In a graduate seminar Amber VanDerwarker taught in 2016, “Archaeology of Gender,” the UC Santa Barbara professor of anthropology and her students confronted an odd fact: Although the majority of archaeology graduate students in California are women, roughly 70 percent end up choosing careers in cultural resource management (CRM) over academia.
They wanted to know why: Is sexual harassment a factor? What role does mentorship play? How is gender inequity expressed in CRM and academia? What is the relationship between gender and publication?
Their inquiries led to the UCSB Gender Equity Project, which produced five papers exploring multiple issues associated with women in archaeology, all now published in the journal California Archaeology. They found a number of factors that challenge women in archaeology, said lead author VanDerwarker, who lays out the biggest of them in “The UCSB Gender Equity Project: Taking Stock of Mentorship, Equity and Harassment in California Archaeology Through Qualitative Survey Data.”
Sexual harassment, a dearth of female and minority mentors, discrepancies in the number of women in academia, pay inequality and gender-based disparities in publishing all challenge women in archaeology, VanDerwarker said. To get a better understanding of the issues, UCSB anthropology graduate students conducted two detailed surveys — one on mentorship, the other on equity and sexual harassment — of members of the Society for California Archaeology (SCA).
What they found was a microcosm of greater American society detailed in four additional papers: “Gender, Race and Mentorship: A Perspective from California,” by Kaitlin M. Brown; “Perceptions Versus Reality: A Comparative Analysis of Gender Equity Trends Within Academia and CRM in California,” by Toni Gonzalez; “Sexual Harassment Among California Archaeologists: Results of the Gender Equity and Sexual Harassment Survey,” by Hugh Radde; and “Controlling the Narrative: A Comparative Examination of Gendered Publishing Trends in the SCA and Beyond,” by Dana N. Bardolph, a 2017 UCSB graduate who is a postdoctoral anthropology scholar at Cornell University. Brown, Gonzalez and Radde are UC Santa Barbara anthropology graduate students.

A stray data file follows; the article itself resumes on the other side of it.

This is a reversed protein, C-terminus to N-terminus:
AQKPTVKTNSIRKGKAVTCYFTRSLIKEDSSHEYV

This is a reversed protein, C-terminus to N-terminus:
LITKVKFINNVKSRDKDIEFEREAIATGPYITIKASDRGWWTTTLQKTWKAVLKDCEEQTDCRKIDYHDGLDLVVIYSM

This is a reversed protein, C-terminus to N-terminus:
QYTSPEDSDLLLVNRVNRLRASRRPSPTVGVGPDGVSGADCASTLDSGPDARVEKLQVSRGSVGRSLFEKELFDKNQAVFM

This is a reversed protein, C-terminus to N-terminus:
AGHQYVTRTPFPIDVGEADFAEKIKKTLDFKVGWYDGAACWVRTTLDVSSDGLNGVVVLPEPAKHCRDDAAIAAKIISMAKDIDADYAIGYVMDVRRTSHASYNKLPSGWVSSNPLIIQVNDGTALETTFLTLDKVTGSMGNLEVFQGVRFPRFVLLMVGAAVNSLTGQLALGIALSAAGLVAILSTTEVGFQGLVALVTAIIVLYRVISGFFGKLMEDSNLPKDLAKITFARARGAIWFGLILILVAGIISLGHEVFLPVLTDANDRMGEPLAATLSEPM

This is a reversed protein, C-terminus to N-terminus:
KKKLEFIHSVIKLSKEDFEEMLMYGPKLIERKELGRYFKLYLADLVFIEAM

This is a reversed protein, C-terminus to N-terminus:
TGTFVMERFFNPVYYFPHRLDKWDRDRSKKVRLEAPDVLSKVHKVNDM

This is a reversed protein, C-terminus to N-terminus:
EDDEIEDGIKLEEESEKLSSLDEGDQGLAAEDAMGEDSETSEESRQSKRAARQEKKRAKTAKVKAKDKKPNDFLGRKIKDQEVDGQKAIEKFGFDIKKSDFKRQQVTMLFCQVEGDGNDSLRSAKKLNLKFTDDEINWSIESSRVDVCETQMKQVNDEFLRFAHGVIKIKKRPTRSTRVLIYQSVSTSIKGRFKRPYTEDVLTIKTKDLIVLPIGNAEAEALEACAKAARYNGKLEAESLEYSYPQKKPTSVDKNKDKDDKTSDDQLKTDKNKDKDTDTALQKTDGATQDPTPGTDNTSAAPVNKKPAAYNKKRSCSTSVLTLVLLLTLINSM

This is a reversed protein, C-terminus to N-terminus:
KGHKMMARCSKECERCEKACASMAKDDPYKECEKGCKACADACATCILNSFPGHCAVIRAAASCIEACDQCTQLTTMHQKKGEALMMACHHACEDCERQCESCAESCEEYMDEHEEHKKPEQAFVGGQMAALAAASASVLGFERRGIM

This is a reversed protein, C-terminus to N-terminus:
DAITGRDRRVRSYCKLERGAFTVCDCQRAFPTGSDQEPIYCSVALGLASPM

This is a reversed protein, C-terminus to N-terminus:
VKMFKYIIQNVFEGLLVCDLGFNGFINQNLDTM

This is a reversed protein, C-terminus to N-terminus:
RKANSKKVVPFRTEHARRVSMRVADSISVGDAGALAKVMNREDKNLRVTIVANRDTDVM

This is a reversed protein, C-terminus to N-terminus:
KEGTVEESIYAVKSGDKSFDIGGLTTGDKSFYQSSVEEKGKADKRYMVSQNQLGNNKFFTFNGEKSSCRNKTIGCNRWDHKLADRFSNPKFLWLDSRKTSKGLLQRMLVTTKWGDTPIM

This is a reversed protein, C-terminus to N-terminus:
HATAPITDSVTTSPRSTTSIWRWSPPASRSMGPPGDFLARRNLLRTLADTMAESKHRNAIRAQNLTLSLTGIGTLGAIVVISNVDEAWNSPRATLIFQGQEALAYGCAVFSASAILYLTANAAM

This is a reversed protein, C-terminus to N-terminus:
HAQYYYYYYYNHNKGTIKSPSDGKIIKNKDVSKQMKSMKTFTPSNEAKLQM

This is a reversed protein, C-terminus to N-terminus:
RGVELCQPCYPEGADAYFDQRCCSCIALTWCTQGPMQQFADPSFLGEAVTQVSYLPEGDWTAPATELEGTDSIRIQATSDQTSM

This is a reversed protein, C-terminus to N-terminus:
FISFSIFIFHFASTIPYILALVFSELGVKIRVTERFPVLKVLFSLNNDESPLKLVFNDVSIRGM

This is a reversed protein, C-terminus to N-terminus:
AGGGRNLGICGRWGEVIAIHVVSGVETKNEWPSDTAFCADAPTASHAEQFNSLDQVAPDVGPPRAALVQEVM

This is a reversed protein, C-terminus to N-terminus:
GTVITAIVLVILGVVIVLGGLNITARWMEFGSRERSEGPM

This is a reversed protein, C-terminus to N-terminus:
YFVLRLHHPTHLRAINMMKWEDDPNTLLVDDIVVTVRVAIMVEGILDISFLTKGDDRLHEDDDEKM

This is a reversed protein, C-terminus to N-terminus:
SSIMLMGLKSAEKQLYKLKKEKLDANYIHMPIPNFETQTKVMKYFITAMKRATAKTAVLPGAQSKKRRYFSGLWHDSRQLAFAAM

Of the issues affecting women’s academic and career options in archaeology, having too few female mentors is among the most serious, Brown and VanDerwarker agreed.
“What Katie’s research has shown is that women who have women mentors do better than women who have male mentors,” VanDerwarker said. “Male mentors who have male mentors do better than male mentors that have women mentors. If we want women to do better and end up, maybe, in the academy someday, we need more women to mentor them so they have better outcomes.”
And it’s not just a lack of female mentors, said VanDerwarker, noting the SCA is 85 percent white. With limited mentors of color available, people of color have few role models. It’s a situation universities need to address, she said.
“We have to preferentially make an effort to hire more women and people of color in archaeology,” VanDerwarker said. “I think this is especially important for people of color because we’re not going to be able to get the students’ interest. They’re not going to come and major if they don’t see someone they want to seek mentorship from. And looking at archaeological societies throughout the U.S. the percentage of people of color is very low, and this is a problem.”